Beginner’s mistakes 2
I continue to describe common mistakes that many beginners make, last time I described mistakes that are common with the material such as brushes, paper and paints. This time it is the problem that concerns the painting work itself.
Too little water
The beginner paints too dry. In “ordinary” watercolor painting, there is no upper limit for the amount of paint and water in the brush and on the paper. But the beginner is careful, paints with just a little paint in the brush, often paints until all the paint is finished in the brush before it is time for a new brush dip in the paint. It is totally wrong, if you do not strive for dry effects, you should use a lot of water and paint when painting watercolor.
Too little patience
I do not know how many times a student in my courses has ruined a nice flat wash by starting a new coat of paint before the first one is completely dry. The result is dirty colors on the paper, muddy and ugly. Unfortunately, this is a common mistake, if you have so little patience that you can not wait for the paint to dry, use a device to speed up the drying time. Even a hair dryer is better than ruining an otherwise fine watercolor.
This mistake is related to the previous one, when a paint layer is almost dry but not completely, a blooming (or backrun) occurs if you were to add more paint or water on or next to this paint surface. Backruns can have their place in watercolor, but perhaps not when they are unwanted in a smooth color surface. If you just let the paint dry completely before painting further, you will avoid this.
Where is the rinsing water?
Where to place your cup of rinsing water is not insignificant. For some reason, unknown to me, it is common for the beginner to have the colors and water on different sides of the watercolor paper. The most common movement you make as a watercolor painter is between the water tank and the paints, to have them on different sides of the paper is to ask for problems. Then you will spill and drip water on the paper. Why many do so I do not understand, of course water and colors should be on the same side of the paper, if you are right-handed it is easiest with them on the right side of the paper, if you are left-handed it is the other way around. Definitely not on different sides.
No dark colors
If you have seen a typical amateur watercolor, you know that what distinguishes them are pale and watered down colors. Almost all beginners use small half pans that are difficult to take color from, this may be one of the explanations why the painting turns pale. Another may be that all watercolor paints lose value when they dry, what looks dark as freshly painted becomes much lighter when it has dried. Whatever the reason, light and low-contrast paintings are a common problem for beginners. With more experience also comes a little darker and fuller colors.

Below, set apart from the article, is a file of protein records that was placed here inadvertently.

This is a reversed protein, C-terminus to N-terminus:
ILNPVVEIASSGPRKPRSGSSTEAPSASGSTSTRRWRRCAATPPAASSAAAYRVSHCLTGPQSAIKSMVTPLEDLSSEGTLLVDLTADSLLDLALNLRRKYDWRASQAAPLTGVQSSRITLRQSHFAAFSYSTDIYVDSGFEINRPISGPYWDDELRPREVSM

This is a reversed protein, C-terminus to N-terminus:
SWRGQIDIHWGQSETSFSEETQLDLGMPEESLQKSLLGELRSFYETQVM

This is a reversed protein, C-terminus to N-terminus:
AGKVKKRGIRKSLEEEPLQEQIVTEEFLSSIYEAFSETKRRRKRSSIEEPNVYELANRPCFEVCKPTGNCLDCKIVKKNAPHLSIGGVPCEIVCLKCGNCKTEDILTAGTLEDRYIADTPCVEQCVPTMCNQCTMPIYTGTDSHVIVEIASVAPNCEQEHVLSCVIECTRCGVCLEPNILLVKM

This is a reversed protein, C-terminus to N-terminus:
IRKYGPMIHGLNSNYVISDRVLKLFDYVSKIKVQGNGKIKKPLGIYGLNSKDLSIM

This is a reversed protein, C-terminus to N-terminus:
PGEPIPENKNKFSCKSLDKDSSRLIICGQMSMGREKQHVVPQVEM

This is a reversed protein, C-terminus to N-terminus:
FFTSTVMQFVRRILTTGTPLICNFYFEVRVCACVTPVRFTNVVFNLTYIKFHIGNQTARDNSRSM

Trying to emulate reality
The desire to use the same colors as you see in the motif is strong. But it is not certain that the color of the green tree is correct for the colors of the painting in general. I usually decide which colors the students may use in a particular painting, e.g. ultramarine. Burnt and unburned sienna, if there is something green in the motif (which can not be mixed with these colors) it happens that the beginner still uses a green color. The green color will stand out and look unnatural in the rest of the color of the painting. My advice is to care about how the colors work in the painting, pay less attention if they correspond to reality.
It is not uncommon for a beginner to use phthalo green to paint landscapes. Why not, the color is green, and all greens are the same, right? A yellow-brown brick house turns bright yellow, an olive tree turns emerald green and so on, to mix a color that is beautiful for painting, an ability the beginner usually lacks, comes with time.
Trying to repair mistakes
The beginner has not yet accepted that mistakes can not be fixed. Watercolor is an unforgiving painting technique. Changing things afterwards or repairing mistakes is not possible, if the mistake happens at the beginning of the painting: start again on a new piece of paper, if it happens at the end of the painting work: sad, but discard the painting. This is perhaps a bit strict, it is probably possible to fix minor mistakes through washing, overpainting or in another way. But in general it can be said that mistakes are created to stay. Even though the beginner is constantly trying to repair them.
It is quite common for a watercolor, which at an earlier stage was fine, to turn into a dull mud when it is finished. Constant overpainting, fixing details and attempts at corrections destroy many paintings. The once fresh and spontaneous watercolor gradually becomes more and more overworked with dirty colors and exaggerated details as a result. The desire to improve is striking for many beginners, leaving something good untouched is difficult. Usually one coat of paint is sufficient, two can work and three coats of paint only as an exception. But never five, six or even more layers of color on top of each other, the result is compact with dull and muddy colors.